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Why the Rooney Rule matters

The Malky Mackay texts controversy, and subsequent comments emanating from the League Managers' Association, brought the question of race in professional football firmly back into the spotlight.  Following Chris Powell's recent appointment as manager of Huddersfield earlier this month, there is currently only one black manager in all of the 92 league clubs in England.  Does English football have a race problem, particularly in relation to management and coaching positions?  If so, what can be done about it?  



 

The Rooney Rule 

Perhaps the answer lies in America, where the National Football League (NFL) has taken a novel approach, through its use of the "Rooney Rule", to the discrepancy between the number of black players compared to black coaches and managers.  However, would the Rooney Rule work here?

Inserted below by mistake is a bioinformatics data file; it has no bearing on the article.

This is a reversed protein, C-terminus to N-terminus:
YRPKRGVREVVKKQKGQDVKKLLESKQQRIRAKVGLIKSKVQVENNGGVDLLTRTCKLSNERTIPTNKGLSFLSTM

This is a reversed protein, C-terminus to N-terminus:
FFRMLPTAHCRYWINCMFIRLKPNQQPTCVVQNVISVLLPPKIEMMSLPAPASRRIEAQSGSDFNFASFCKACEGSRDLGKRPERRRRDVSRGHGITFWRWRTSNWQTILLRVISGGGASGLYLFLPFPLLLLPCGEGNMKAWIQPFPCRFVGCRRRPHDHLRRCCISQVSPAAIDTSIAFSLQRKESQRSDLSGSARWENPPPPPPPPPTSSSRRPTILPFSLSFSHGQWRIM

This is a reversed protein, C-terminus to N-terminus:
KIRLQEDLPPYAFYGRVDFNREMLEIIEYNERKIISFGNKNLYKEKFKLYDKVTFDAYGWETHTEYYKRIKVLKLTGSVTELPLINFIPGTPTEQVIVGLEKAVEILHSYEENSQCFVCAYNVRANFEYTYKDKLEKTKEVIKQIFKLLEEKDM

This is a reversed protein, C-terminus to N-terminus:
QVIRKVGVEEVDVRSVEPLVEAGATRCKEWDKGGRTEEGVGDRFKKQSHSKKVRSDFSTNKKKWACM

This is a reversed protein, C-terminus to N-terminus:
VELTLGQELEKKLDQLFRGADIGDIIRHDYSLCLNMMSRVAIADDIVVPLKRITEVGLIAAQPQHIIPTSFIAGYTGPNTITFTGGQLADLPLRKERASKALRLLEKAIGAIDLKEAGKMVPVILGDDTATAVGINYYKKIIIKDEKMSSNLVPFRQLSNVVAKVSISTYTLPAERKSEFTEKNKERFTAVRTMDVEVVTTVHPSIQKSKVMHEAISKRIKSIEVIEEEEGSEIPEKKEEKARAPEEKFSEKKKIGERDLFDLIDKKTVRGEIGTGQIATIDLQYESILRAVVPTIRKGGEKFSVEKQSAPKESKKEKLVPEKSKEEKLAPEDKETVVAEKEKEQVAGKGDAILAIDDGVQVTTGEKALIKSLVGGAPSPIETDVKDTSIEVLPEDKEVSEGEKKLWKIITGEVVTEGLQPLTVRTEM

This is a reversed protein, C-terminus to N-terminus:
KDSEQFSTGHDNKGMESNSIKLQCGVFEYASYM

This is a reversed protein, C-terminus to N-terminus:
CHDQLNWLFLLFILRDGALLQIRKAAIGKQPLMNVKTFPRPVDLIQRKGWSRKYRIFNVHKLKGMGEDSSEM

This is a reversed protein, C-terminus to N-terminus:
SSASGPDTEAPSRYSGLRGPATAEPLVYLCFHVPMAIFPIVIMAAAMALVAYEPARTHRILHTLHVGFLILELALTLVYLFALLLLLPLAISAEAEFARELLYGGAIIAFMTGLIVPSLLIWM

The Rooney Rule was established in 2003 and was named after Dan Rooney, the owner of the Pittsburgh Steelers and the chairman of the NFL's diversity committee.  The rule originally required teams in the NFL in the US to interview at least one ethnic minority candidate for head coaching posts and was then expanded out in 2009 to apply to both head coaching and general manager or equivalent positions. 

The rule was introduced as, in the period from the NFL's establishment in 1920 to 2003, only seven coaches from ethnic minorities had ever held head coaching roles (indeed in the period from 1920 to 1979 only one had done so). 

Following the introduction of the rule in 2003:

  • twelve coaches from ethnic minorities have been hired into head coaching roles;
  • Super Bowl XLI in 2007 became the first to be contested between two black coaches; and
  • at least one team in seven of the last eight Super Bowls have had either a head coach or general manager from an ethnic minority background.